The Labor Department is about to propose new rules under which participants in certain types of pension plans would be given a substantial role in determining when and where their money is invested.
The rules, which are expected to go to the Office of Management and Budget today, cover savings plans such as 401(k) programs, as well as certain types of profit-sharing plans.
They would affect thousands of companies, millions of workers and hundreds of billions of dollars, according to the department.
"We are talking about big money here," said David Ball, assistant labor secretary and head of the Pension and Welfare Benefits Administration.
Under the rules, employers would be required to offer at least three investment alternatives -- four if employees can invest in the company's own stock -- and be able to move their money at least once every three months.
Examples of the types of investment alternatives a plan could offer would be a stock mutual fund, a money-market fund and a bond fund.
The department's aim, said Ball, is to provide plan participants with "maximum control" of their money, while allowing enough flexibility to accommodate new developments in the financial marketplace.
Bell said the new rules focus on broad principles and let the marketplace do the rest. Under the rules, employers must offer at least three different investments, "each of which must have materially different risk and return characteristics." The investments must offer diversity, and the employee must be able to switch at least once a quarter in at least three of the options.
If more than three options are offered, the once-a-quarter minimum applies only to the "basic three" alternatives, department officials said. Switching among the additional offerings must be allowed on a basis appropriate to the investment. In other words, the more volatile the investment, the more frequent switches must be allowed.
In addition, employer stock may be included, although only as a fourth alternative and only as long as it is publicly traded with sufficient frequency and volume to assure liquidity. The employee must also be free to sell the stock and must be allowed any voting and other rights that would ordinarily go with the shares.
The rules apply only to certain of what is called defined contribution plans, in which the employee and/or the employer contribute money to an investment fund and the employee gets whatever the fund has grown to when he or she retires.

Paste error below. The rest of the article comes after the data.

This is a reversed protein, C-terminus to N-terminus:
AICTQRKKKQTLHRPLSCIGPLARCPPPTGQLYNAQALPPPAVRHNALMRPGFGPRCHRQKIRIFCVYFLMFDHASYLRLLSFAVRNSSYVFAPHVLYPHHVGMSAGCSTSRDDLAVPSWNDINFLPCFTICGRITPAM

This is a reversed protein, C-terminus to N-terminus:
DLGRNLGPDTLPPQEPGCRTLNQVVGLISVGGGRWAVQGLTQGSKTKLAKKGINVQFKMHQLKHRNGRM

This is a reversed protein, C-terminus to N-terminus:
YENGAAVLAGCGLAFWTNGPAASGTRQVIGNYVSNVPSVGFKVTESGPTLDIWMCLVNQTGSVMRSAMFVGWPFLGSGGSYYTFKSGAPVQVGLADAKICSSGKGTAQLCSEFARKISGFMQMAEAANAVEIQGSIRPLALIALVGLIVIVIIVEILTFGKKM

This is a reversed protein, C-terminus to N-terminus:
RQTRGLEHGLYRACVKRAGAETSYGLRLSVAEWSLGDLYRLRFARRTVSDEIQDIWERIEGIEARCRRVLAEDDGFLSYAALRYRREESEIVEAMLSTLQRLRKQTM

Not affected are the traditional defined benefit plans in which benefits are provided under a formula, usually related to age and length of service, and the employer takes all the investment risk.
Employer and insurance groups said that while they had not seen the details of the proposed rules, they regarded them as a great improvement over ones suggested in 1987.
"Subject to seeing the exact language, we feel they have come a long way toward resolving the problem we had," said Stephen Kraus of the Washington-based American Council of Life Insurance.
The proposal is the department's second attempt to write regulations implementing the savings plan provision of the 1974 Employee Retirement Income Security Act (ERISA). The rules drafted in 1987 were rejected by the OMB after a lobbying campaign by major employers and insurance companies.
Particularly, employers feared that the rules would have barred them from offering their own stock as an investment option, and insurers feared that their guaranteed investment contracts -- a popular investment plan option -- would have been destabilized by investment-conscious employees who shift between plans.
"It appears that they are taking an approach that much more resembles the reality of how these plans are structured and have been for many years," said James A. Klein of the Association of Private Pension and Welfare Plans of Washington.
Ball said that if the OMB does not object to the rules -- and he does not expect it will -- they will go into effect by the middle of next year.